The discussion around paid and unpaid work is of vital importance to us at BACP and it’s encouraging to see that the debate has been continued among our members following the publication of Sally’s article Working for free.
Thank you also to those of you who have got in touch with us to share your thoughts. By letting us know your opinion on this complex issue, you’re helping us to better understand the challenges you face so we can support you more effectively in your professional career.
It’s one of our strategic objectives as an organisation to improve your professional credibility and employment prospects. A large part of our work is dedicated to championing the counselling professions so that the work you do is recognised and appropriately rewarded. Here's some of the work we’re doing right now on your behalf, and our upcoming plans.
Increasing the paid workforce
We lobby on behalf of the counselling professions with Government, politicians, stakeholders and commissioners. Our work to secure a counsellor in every school in the UK and our tireless lobbying to support, protect and grow a counselling workforce within the IAPT programme are attempts to positively improve opportunities for paid employment for our members.
We’ve worked hard to make sure that BACP remains among the professional bodies recognised by the Department of Health in relation to standards for counsellor psychological therapists working in the NHS. If you’re a registered BACP member, you already meet the standards required for NHS employment in this role.
Registration and accreditation
Being on the BACP Register shows that you exceed the minimum level of competence that a client has a right to expect from a practitioner. From here, you have the option of applying for accredited status, which enables you to show that you have completed more hours of training, practice and supervision and have gone through our rigorous application and assessment process.
We understand the personal financial commitments that need to be made to pursue a career in the counselling professions, and the further commitments that seeking to gain accreditation demands.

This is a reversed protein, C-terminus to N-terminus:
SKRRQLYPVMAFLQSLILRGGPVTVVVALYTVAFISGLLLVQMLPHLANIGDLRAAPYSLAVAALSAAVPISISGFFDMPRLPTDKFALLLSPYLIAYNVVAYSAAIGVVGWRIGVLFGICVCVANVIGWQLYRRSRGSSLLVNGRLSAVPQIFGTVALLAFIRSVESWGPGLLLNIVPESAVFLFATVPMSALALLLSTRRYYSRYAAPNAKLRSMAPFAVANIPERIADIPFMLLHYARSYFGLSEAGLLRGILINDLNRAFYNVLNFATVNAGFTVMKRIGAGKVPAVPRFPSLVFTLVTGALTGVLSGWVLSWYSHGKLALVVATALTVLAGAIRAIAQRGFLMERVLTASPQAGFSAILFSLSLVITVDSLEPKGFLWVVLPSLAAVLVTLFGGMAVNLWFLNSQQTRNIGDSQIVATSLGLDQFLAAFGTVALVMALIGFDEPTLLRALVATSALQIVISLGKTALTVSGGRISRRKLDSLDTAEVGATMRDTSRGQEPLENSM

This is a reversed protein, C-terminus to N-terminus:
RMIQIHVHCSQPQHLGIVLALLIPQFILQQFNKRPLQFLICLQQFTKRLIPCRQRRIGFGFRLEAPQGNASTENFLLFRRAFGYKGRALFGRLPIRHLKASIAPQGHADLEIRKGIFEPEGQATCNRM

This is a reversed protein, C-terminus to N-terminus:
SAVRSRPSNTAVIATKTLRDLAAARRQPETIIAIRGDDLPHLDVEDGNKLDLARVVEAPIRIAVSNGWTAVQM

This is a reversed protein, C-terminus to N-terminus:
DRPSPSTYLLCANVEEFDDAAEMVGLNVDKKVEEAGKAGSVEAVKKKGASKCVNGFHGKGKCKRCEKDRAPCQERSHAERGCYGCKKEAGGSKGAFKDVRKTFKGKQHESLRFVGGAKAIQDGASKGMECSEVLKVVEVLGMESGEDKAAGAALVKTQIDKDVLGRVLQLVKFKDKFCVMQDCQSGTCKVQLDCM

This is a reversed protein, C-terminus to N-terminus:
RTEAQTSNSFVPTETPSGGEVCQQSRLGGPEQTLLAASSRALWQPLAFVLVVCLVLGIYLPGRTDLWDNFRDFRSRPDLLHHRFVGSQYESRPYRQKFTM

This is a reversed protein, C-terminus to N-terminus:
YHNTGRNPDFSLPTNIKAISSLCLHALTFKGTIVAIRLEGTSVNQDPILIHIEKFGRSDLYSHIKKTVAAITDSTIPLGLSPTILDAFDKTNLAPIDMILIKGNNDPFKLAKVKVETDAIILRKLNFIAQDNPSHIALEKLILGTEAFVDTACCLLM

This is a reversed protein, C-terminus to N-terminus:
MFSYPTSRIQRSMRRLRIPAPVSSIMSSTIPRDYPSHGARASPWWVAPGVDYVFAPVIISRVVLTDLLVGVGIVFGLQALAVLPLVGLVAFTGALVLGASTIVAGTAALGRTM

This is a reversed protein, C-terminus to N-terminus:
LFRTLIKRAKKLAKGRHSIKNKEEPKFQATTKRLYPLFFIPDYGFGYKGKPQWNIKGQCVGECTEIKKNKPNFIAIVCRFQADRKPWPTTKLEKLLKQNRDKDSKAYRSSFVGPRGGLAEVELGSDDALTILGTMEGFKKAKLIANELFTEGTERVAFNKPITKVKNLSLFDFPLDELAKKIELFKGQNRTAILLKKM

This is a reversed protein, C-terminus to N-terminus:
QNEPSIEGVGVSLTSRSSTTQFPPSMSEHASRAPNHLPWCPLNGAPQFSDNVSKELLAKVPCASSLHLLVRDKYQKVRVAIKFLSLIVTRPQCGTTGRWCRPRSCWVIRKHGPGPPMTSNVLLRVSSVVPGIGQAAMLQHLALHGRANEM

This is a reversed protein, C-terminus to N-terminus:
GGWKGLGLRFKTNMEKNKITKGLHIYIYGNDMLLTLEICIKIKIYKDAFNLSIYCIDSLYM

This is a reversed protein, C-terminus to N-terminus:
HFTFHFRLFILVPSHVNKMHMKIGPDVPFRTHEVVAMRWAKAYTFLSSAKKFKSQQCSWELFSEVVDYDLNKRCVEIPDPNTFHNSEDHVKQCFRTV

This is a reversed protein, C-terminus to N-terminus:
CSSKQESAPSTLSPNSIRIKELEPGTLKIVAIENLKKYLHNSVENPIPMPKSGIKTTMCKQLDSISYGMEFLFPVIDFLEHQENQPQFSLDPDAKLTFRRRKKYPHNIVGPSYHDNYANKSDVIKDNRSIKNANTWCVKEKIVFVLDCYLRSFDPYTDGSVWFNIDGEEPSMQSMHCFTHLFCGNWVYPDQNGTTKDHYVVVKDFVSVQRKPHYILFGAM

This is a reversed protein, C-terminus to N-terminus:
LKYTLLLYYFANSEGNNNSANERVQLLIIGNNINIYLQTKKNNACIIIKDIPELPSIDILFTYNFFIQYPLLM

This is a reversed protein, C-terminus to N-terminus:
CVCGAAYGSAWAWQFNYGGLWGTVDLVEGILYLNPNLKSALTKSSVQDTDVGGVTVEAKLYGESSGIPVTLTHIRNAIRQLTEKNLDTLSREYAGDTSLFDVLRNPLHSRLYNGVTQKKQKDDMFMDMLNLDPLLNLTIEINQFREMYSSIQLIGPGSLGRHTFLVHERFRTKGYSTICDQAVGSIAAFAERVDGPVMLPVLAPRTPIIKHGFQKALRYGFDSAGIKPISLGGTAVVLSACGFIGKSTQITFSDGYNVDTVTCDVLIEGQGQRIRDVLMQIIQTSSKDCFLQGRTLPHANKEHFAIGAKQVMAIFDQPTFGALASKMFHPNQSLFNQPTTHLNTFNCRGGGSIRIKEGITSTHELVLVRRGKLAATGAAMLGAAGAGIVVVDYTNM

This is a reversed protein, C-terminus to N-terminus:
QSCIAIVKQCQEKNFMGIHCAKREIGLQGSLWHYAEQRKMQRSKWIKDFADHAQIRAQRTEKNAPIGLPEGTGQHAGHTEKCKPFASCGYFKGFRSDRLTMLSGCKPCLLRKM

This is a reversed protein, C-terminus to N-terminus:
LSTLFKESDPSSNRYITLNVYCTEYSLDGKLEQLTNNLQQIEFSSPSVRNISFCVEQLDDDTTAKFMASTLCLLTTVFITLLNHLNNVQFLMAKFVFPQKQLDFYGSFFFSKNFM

Your choice of whether to apply for accreditation will be based on several factors, including what sector you wish to work in and what type of employment you’re looking for. Our role is to support and facilitate those of you who wish to demonstrate a level of competence above and beyond BACP registration, and this is where our accreditation scheme comes in. We know that working towards accreditation often means that you need to take volunteer roles to complete your placement hours.
Recruitment criteria is a matter for individual employers, and some employers choose to make BACP accreditation a requirement. However, we don’t think that not having BACP accreditation should be a barrier to paid employment. That’s why, in our lobbying to Government, our work with NHS employers and in our public engagement work, we promote being on the BACP Register as the kitemark of a trained, qualified counselling professional.
The value of volunteering
Some of you choose to offer your therapeutic skills in a voluntary or semi-voluntary capacity. For example, you may be in private practice and offer concessionary rates or free counselling to people on low incomes, or you may volunteer for a charity that helps people who would otherwise be unable to afford counselling. We’re incredibly grateful to you for the positive impact that your philanthropic work has on the lives of others. Your clients, and the communities you work in, are healthier because of the selfless work you do to help them.
The overnight removal of all volunteer positions would have quite serious unintended consequences for clients who rely on services and for those seeking placements to gain practice hours. However, we are committed to moving towards a position where qualified counsellors are paid for the work they do at every stage of their professional journey.
Following a motion at our AGM, we have stopped advertising unpaid posts through Therapy Today and our website.
You may be aware that we are working on a collaborative project with UKCP and BPC to agree a shared competency framework for counselling and psychotherapy which will be linked to our membership and Register structure. This is the SCoPEd project. If this work is successful we'll be able to promote the respective skills of all our members from a solid evidence-base. The key here is to link client need to the therapist’s scope of practice. At the moment the lack of any underpinning framework makes this is very difficult to do.